That vaguely described but definitely giant New Mexico wind farm possibility that we wrote about a few weeks ago is coming into sharper focus, with new action in the state suggesting it could become a reality. For one thing, the locals seems eager to see it built.
The Mountain View Telegraph reported this week that commissioners in Torrance County, where hundreds of turbines generating as much as 1 gigawatt of power might be sited, have backed a $450 million industrial bond issue intended to help Iberdrola Renewables build the wind farm.
In an era when we often hear shouts of “Not in my backyard!” when the wind industry rolls into town, the reception given Iberdrola in Torrance County, an hour or so southeast of Albuquerque, was pretty remarkable. The commissioners passed a resolution endorsing the bond issue, and did so with apparent enthusiasm:
Commissioner Lonnie Freyburger said he “happily” moved to approve a resolution for the bond. “I welcome you with open arms,” he told Mark Stacy, the director of development for Iberdrola, and an attorney representing the company, Daniel Alsup of Albuquerque’s Modrall Sperling.
In our previous story, we reported that the state of New Mexico would hold a lease auction in September for 33,600 acres for the wind farm. But it turns out that’s just the state-land portion for the envisioned project. According to the Telegraph article, there’s also 87,000 acres in private land leases that Iberdrola would use to build the project.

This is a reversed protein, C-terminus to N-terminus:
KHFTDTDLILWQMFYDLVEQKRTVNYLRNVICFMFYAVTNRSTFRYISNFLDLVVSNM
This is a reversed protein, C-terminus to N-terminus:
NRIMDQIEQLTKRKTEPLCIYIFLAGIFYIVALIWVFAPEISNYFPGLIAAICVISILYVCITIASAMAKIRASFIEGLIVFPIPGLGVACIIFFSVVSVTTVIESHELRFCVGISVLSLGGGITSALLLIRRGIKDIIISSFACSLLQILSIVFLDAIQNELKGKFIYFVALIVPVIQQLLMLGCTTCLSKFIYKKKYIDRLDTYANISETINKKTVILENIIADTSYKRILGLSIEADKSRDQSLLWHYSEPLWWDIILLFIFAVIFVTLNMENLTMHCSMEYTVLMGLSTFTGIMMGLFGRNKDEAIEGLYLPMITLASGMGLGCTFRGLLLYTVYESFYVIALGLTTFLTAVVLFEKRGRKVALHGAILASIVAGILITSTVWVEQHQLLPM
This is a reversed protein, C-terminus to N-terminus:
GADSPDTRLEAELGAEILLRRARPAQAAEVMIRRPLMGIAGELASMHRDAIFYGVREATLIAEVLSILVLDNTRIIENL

That’s a big patch of land; it makes you wonder how long it will be before this project faces scrutiny for its potential environmental impact. Certainly the high plains of New Mexico aren’t invulnerable to the impacts of large-scale power development, even when it’s in a needed emissions-free form.
Another question would be transmission: The Albuquerque Journal had an interesting story last year that included this assessment of the state’s ability to bring new renewables online:
“New Mexico has substantial ability to develop and produce renewable energy, but the local market is small, and we need transmission lines to get that electricity to markets in other states that need it,” said Jeremy Turner, executive director of New Mexico’s Renewable Energy Transmission Authority. “It’s a real bottleneck.”
But assuming everything lines up, it looks like the way this project will unfold is that Iberdrola will do a first phase of construction consisting of 149 turbines with 300 MW of capacity. Several additional phases would then push the total upward, perhaps to 1.2 GW.
How would that rank as far as big wind farms goes? High. Maybe even right at the top of the heap globally.
“Biggest wind farms” can be difficult to rank; it often depends on whether units in close proximately are lumped together as a single entity.
This discussion came up when the Shepherds Flat wind farm opened up in Oregon last year. At 845-MW, some people called it the biggest in the world, but the developers (and the U.S. Department of Energy) used the phrase “one of the world’s biggest wind farms,” apparently not interested in picking a fight with the Alta Wind Energy Center in California, which checks in at 1,020 MW (and growing).
Alta has several units, and some people apparently don’t want to add them all together and call it the biggest wind farm, and instead give that title to Shepherds Flat. But Shepherds Flat itself is made up of three units was built in three blocks, too. Meanwhile, the Jaisalmer Wind Park in India reportedly reached 1,064 MW in April 2012.